Do it: Physique 57 has studios in New York, Los Angeles, Dubai and Bangkok, as well as a video-on-demand service that can be accessed nationwide.  The video platform offers individual videos, pre-set programs and a mash up feature that allows users to personalize workouts by combining videos of various lengths (10-57 minutes) and/or targeting specific areas of the body.

Photo: Shutterstock.com
Photo: Shutterstock.com


What it is: Originally developed for Navy Seals, TRX is a series of bodyweight exercises performed on a suspension trainer. The challenging exercises simultaneously develop strength, balance, and flexibility.

The Triathlete Factor: Your core is the key to your fitness. A strong, stable core prevents injuries while creating new speed and efficiency. “Performing eccentric exercises on the TRX suspension trainer forces the core to stabilize the body, engaging those all-important muscles,” says Sander Vanacker, founder of FitGuana.

Do it: TRX has an online directory of certified trainers. Vanacker suggests looking for one who provides clear instruction on the basics while modifying each movement for individual needs: “High level athletes can complete a high level workout session while another triathlete, either beginning or recovering from an injury, can modify the exercises and difficulty with ease.”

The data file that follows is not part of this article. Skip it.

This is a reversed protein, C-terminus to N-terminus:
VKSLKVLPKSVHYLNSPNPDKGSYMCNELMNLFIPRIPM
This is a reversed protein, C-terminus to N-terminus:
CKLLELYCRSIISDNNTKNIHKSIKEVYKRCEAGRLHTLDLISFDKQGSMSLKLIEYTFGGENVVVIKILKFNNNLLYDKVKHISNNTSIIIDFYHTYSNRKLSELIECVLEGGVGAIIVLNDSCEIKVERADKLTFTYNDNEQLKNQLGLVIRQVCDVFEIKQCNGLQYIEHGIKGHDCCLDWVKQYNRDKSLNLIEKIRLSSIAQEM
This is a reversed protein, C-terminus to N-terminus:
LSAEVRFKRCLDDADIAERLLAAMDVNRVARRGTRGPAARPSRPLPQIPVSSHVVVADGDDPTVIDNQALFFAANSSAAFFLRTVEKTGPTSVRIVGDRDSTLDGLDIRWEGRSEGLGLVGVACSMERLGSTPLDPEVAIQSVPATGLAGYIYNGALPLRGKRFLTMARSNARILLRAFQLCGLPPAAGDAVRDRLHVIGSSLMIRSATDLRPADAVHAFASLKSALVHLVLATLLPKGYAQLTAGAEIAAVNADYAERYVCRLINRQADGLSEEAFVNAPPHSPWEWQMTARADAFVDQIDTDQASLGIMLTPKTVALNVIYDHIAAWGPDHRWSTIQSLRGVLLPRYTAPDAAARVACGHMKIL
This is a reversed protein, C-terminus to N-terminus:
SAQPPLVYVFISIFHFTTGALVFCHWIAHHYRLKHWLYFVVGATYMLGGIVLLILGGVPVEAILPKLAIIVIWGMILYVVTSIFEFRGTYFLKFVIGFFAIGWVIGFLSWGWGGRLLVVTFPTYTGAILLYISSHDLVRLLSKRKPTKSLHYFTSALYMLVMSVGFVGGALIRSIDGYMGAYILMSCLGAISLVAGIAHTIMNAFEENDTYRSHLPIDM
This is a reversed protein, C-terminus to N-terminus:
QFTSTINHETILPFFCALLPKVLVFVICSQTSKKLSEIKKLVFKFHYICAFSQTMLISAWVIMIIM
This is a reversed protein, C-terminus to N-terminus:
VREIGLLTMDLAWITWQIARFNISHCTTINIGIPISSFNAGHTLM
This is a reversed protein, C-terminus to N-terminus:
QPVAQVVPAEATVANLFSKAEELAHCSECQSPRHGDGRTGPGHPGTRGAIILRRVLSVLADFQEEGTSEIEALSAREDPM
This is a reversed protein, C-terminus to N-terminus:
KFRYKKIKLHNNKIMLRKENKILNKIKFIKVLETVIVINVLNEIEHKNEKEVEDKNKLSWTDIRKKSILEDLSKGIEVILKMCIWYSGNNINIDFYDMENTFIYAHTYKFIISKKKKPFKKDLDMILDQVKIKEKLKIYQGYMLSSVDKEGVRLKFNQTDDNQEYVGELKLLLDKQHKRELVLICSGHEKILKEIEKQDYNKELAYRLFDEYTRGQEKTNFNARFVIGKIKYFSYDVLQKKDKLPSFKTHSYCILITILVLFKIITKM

4Mile High Run Club

What it is: Group treadmill classes led by elite triathletes, runners, and Olympians. Debora Warner, founder, created the Mile High Run Club to break up the monotony of treadmill running with great music, lighting and purposeful intervals (hills, speed, tempo and endurance).

The Triathlete Factor: No one breaks through running plateau doing the same old, same old. Mile High offers a variety of courses designed to hit specific goals. The “Dash 28” workout focuses on running-specific strength and power, which endurance athletes tend to neglect. Other signature classes include the “High 45,” an interval-based running class for endurance and speed; and “The Distance,” 60 minutes of challenging sprint, tempo, and hill training.

Do it: Currently, group classes are only offered at Mile High’s two New York locations; private coaching is available remotely.


What it is: A full-body cardio jam session combining light resistance with constant simulated drumming. The workout fuses cardio, Pilates, Isometric movements, plyometrics and isometric poses to strengthen and sculpt—all while keeping the beat.